Gone in Sixty Seconds

If you’re going to do the crime, be prepared to do the time. That aphorism (or something like it) is a decent way to discourage people from breaking the law —while robbing a bank or vandalizing some property may sound profitable or fun, spending time behind bars is definitely a disincentive. And of course, the point of prison goes beyond the desire to deter crime; we also want to exact some retribution on behalf of those who were harmed. The more serious the crime, therefore, the longer the prison sentence if you’re convicted. And for first-time defenders who commit minor infractions, it’s not at all unusual for the courts to give no jail time whatsoever, so long as the culprit changes their ways.

But more than a century ago, a judge decided to do the best — or perhaps worst — of both worlds. On January 19, 1906, Judge Archibald Wanless Frater sentenced a man named Joe Munch to one minute behind bars.

The year prior, Munch was serving in the Army, stationed at a base in Fort Lawton, Washington. On August 13, he was on leave and decided to do something hardly unusual — he went out drinking. But Munch couldn’t hold his liquor, and he likely passed out drunk on the street. As the Seattle Daily Times reported (via the Washington State Department of State): “A policeman found him in this condition and he was hustled off to the police station. In Judge Gordon’s court [presumably, a low-level court that dealt with minor infractions such as these] he was sentenced to thirty days for being drunk and disorderly.” Further, according to the Tacoma Daily Ledger, he was fined $100 — the equivalent of more than $3,000 in today’s dollars — which Munch surely thought was excessive. So he appealed to the Kings County (Washington) Superior Court.

That’s where Judge Frater got involved. On appeal, per the Daily Ledger, the judge noted that Munch “had received a pretty thorough physical chastisement at the hands of the police, and that he had also spent several days in the city prison before his case came up for trial.” Finding that Munch had demonstrated good behavior since, and that he had already been “sufficiently punished” per the Daily Ledger, Frater was not about to uphold the lower court’s sentence. But, per Frater, Much was still technically guilty and needed to be sentenced to something.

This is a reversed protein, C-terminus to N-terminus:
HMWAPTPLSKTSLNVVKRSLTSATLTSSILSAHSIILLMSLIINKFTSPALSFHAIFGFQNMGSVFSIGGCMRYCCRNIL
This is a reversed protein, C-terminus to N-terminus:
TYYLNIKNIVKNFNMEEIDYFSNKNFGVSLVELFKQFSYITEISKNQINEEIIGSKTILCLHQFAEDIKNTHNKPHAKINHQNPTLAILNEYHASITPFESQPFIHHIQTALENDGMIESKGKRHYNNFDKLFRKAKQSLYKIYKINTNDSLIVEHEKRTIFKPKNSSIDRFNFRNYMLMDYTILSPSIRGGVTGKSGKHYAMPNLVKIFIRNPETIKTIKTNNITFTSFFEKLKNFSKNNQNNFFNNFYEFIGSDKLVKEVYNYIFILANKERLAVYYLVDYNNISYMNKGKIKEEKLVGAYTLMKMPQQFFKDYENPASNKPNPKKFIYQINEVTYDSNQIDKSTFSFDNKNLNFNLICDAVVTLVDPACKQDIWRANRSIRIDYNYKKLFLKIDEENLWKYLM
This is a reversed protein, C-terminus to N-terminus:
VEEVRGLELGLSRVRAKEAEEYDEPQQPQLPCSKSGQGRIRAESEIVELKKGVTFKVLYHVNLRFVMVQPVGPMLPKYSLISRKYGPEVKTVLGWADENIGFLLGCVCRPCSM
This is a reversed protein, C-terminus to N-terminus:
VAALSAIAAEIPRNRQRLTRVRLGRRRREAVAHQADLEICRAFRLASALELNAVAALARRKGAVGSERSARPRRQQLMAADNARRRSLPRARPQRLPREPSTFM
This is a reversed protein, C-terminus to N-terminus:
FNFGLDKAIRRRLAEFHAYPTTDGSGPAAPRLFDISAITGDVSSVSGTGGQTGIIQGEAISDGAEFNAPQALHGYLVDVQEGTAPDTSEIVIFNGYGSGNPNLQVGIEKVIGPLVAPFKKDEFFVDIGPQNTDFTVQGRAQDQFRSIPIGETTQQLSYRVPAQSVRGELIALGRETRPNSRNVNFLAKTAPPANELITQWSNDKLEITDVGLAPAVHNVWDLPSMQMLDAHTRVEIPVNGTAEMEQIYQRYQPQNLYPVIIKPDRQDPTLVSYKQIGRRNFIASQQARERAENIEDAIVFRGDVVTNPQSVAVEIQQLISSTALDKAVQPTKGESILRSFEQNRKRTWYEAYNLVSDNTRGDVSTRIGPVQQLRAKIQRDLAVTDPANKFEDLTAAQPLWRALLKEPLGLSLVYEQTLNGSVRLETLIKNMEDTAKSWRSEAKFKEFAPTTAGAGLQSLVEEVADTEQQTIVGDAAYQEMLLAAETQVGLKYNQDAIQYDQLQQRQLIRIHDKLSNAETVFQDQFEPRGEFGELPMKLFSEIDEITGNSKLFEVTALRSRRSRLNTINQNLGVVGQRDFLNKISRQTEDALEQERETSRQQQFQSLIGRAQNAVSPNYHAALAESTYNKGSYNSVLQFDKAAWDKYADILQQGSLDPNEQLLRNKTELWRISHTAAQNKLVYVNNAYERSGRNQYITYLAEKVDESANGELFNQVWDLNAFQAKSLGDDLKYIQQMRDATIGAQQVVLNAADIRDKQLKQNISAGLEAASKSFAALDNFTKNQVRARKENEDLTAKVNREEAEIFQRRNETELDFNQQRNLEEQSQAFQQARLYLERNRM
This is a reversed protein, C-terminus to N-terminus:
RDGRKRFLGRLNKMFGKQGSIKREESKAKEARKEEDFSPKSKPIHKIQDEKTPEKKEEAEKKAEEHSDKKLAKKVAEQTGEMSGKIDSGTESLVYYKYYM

The solution? A one-minute prison sentence. Per the Daily Times, “Those who heard the decision were inclined to take it as a joke of the judge’s, until Munch was hustled off to jail and kept there until the second hand of the jailer’s watch had completed the circle of sixty seconds. Munch was so surprised that he hardly knew what was going on and when released decided that the best thing for him to do was to get away for fear the sight of him should cause the judge to inflict a heavier penalty.” At the time, this was believed to be the shortest prison sentence in history, and that’s probably true even today.

Unfortunately, Munch didn’t learn to control himself. Per the Washington State Department of State, “in August 1906, after leaving Fort Lawton, he was aboard the transport ship Buford and was shot by a sergeant in self-defense when Munch became unruly and assaulted him.”

Bonus fact: Alexander Graham Bell is widely credited as the inventor of the telephone, having patented the first one in 1876. He died on August 2, 1922, nearly half a century later. His funeral was two days later, completing at 6:25 Eastern Standard Time. And if you were in the United States or Canada then, and wanted to make a phone call to celebrate Bell’s life, you couldn’t. As Wired notes, “As a mark of respect every telephone exchange in the United States and Canada closed for a minute when his funeral began around 6:30 p.m. Eastern Standard Time.”

From the Archives: The Man Who Owned Google for a Minute: But not long enough to really do anything with it.